Episcopal Church leaders chose Nevada Bishop Katharine Jefferts Schori as their leader Sunday, making her the first woman to head any denomination in the Anglican Communion worldwide.
The decision to choose a female presiding bishop for the 2.3 million-member denomination, 30 years after the church first allowed women to become priests, might exacerbate tensions between Episcopalians and other branches of the Anglican church. Three years ago, Episcopalians angered many conservatives in the United States and abroad by electing an openly gay man from New Hampshire, Gene Robinson, as a bishop.
Jefferts Schori, 52, a graduate of Stanford University and a former oceanographer, backed Robinson’s election. The runner-up for presiding bishop, Alabama Bishop Henry Parsley, opposed consecrating Robinson.
Before Robinson’s consecration in 2003, no openly gay priest had become a bishop in the Anglican church, which extends back more than 450 years. Only the United States, Canada and New Zealand have female bishops, although some other provinces allow women to qualify for the position. The Church of England does not allow female bishops.
With outgoing Presiding Bishop Frank Griswold by her side, Jefferts Schori told delegates to the Episcopal General Convention in Columbus, Ohio, on Sunday that she was “awed and honored and deeply privileged to be elected.”
Jefferts Schori held out hope of mending any breaks that her election may cause.
“Alienation is often a function of not knowing another human being,” she said at a press conference after her election. “I have good relations with almost all the other bishops, those who agree and those who don’t agree with me. I will bend over backward to build good relations with those who don’t agree with me.”
Episcopal bishops elected Jefferts Schori on the fifth ballot. She collected 95 votes, with 93 others split between the rest of the field — six candidates, all men.
The historic vote shocked many delegates at the convention, where they also were debating whether to temporarily halt the appointment of gay bishops to make amends with other Anglican leaders.
The Rev. Jennifer Adams, who presides at Grace Episcopal Church, which is deemed “gay friendly” by the Grand Rapids, Mich., branch of Parents, Families and Friends of Lesbians and Gays, described Jefferts Schori at the convention as “a woman of integrity, consistency and faith. I have no doubt her election as presiding bishop will be a gift to our church.”
The Rev. Ian Montgomery, minister at Palo Alto’s All Saints Episcopal Church, said he was surprised at the selection of Jefferts Schori because she had not been considered a front-runner for the position.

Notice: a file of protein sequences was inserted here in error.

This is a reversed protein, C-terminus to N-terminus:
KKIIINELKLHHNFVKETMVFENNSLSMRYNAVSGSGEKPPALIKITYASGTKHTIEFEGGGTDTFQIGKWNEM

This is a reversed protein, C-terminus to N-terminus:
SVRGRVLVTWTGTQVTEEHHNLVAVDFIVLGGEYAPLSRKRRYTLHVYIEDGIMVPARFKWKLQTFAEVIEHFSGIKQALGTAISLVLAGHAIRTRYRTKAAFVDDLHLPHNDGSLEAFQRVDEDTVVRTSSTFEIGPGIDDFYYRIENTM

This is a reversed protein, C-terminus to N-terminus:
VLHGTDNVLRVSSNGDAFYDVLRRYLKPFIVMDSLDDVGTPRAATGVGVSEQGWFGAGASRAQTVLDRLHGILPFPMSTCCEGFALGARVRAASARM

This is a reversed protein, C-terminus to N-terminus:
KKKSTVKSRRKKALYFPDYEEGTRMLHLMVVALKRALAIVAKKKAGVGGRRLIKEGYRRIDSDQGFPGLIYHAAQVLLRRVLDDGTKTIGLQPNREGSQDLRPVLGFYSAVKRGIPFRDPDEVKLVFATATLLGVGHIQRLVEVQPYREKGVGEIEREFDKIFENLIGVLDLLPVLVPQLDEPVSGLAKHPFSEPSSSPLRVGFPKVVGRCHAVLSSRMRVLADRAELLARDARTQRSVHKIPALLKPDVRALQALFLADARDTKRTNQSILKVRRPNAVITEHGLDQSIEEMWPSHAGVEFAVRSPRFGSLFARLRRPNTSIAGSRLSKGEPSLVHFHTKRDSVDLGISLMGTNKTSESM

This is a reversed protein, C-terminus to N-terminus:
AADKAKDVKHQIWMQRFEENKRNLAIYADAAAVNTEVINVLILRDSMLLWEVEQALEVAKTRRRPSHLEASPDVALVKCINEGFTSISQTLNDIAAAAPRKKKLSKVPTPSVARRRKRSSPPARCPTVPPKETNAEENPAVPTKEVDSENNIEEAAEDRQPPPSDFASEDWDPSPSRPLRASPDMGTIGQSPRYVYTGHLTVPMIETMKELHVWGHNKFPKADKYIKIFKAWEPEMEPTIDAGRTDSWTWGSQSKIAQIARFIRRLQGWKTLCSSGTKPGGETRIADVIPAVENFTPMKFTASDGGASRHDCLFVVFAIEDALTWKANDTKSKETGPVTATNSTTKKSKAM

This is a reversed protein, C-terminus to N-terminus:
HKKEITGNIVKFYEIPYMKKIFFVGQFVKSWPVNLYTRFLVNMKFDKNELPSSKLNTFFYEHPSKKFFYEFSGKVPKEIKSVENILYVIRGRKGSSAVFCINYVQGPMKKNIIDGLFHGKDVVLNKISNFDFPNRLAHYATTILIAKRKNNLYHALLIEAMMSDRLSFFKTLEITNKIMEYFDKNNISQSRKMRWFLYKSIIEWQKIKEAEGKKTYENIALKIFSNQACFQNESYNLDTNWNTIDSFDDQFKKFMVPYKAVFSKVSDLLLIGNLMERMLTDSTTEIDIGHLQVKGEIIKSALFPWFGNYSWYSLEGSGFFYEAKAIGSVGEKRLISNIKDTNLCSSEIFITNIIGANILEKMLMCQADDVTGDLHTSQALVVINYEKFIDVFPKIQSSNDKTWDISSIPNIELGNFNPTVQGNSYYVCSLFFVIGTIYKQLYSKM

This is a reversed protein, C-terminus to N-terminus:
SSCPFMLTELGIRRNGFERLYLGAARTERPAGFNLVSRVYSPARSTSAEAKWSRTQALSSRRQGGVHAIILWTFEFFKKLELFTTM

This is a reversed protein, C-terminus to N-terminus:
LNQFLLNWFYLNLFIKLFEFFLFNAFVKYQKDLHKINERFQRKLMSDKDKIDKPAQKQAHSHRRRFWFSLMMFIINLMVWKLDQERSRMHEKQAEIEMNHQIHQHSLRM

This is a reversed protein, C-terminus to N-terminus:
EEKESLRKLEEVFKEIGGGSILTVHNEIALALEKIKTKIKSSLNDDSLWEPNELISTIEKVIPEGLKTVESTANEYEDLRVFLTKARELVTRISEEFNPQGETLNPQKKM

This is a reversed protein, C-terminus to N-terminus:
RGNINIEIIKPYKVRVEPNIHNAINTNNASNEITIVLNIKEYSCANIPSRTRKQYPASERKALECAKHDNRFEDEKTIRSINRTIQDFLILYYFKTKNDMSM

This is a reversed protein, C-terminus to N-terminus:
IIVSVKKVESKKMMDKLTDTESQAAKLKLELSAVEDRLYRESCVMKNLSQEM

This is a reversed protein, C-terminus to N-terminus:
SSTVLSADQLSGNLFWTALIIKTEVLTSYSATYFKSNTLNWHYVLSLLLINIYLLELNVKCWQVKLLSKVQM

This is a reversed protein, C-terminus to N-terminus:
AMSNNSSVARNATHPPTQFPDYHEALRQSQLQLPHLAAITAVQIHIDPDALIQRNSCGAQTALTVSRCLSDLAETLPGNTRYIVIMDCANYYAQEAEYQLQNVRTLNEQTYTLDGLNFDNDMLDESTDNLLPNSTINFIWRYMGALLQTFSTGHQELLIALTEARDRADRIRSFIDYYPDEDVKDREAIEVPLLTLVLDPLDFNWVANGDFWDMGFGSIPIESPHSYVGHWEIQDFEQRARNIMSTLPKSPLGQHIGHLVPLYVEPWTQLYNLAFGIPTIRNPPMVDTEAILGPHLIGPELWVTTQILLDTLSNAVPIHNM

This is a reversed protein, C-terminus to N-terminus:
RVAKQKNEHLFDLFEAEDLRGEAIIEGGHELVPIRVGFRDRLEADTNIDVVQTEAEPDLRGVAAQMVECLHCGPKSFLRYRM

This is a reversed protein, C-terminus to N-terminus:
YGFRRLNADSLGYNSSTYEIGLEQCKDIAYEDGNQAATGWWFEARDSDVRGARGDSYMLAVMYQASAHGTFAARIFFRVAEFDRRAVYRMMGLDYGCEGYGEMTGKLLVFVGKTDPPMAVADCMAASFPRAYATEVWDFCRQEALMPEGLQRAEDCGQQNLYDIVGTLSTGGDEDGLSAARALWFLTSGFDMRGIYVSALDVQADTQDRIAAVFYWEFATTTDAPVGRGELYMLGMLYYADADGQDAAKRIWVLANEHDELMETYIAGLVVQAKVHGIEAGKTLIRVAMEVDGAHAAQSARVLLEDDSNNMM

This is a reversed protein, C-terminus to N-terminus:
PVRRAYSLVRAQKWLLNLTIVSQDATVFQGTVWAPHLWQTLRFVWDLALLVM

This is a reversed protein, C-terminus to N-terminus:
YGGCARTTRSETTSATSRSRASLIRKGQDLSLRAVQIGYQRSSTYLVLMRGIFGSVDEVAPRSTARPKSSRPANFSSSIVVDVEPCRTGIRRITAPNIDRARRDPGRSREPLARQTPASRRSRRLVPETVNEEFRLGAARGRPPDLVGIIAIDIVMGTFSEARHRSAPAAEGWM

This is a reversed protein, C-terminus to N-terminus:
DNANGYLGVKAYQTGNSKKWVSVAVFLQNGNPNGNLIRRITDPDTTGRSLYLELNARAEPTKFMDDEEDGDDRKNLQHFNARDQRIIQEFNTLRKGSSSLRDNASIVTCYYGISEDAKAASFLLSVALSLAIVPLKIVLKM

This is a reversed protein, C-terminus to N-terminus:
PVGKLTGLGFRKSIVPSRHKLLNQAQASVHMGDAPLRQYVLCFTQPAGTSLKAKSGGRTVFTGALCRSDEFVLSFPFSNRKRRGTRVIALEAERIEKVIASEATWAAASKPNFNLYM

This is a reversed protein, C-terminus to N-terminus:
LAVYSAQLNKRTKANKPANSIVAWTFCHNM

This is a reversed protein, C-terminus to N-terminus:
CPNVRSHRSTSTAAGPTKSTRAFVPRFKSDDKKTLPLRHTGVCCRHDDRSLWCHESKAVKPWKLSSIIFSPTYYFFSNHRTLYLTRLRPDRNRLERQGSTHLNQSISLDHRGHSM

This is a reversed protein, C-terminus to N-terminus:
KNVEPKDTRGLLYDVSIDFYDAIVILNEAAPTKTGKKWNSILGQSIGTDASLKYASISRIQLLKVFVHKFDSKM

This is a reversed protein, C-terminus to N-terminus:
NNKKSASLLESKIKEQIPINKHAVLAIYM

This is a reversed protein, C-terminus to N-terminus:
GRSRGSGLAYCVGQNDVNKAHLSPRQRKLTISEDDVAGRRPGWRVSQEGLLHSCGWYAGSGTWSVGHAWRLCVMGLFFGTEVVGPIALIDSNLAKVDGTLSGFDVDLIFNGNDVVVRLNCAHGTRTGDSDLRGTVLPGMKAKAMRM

Montgomery said the choice of a woman is likely to be accepted in the U.S. church and within his Peninsula congregation, but he worries about the implications internationally.
“My fear is our voice will not be heard because she will not be welcomed at the table internationally,” Montgomery said. “My fear is she won’t have a place at the table because she’s a woman.”
Some church delegates, including the Rev. Eddie Blue of Maryland, questioned why Episcopalian leaders chose Jefferts Schori.
He said the issue of female bishops is “not settled” within the Anglican church. “I thought because of the other problems we were having with the rest of the communion, this would damage our relationship,” Blue said.
But Blue’s wife, Lucy Brady, a pastor in the United Church of Christ, said the move reminded her of 30 years ago when, as a divinity student in Rochester, N.Y., she heard bells ringing on campus to celebrate that the Episcopal Church’s had approved women as priests.
“This is so exciting — they’ve selected a woman!” Brady said in a phone interview from her home in Baltimore. Brady noted that her church ordained the first female pastor in the United States, Antoinette Brown Blackwell, in 1850.
Jefferts Schori said she began thinking about the ministry about 15 years ago at the urging of others in her parish in Oregon. In 1994, she received a master’s of divinity from the School of the Pacific, in Berkeley, and she was ordained as a deacon of the Good Samaritan Church in Corvallis, Ore. Seven years later, she was elected bishop of the 6,000-member Nevada diocese.
She is married with one daughter. She will be installed to her nine-year term at a ceremony Nov. 4.
As presiding bishop, Jefferts Schori will represent the church in meetings with other top Anglican officials and other leaders of faith, but she will not have as much power as some other religious figures. Dioceses elect their own bishops, and the Episcopal General Convention, which elected Jefferts Schori, sets policy for the church.
Mercury News Staff Writer Howard Mintz, the New York Times and Associated Press contributed to this report.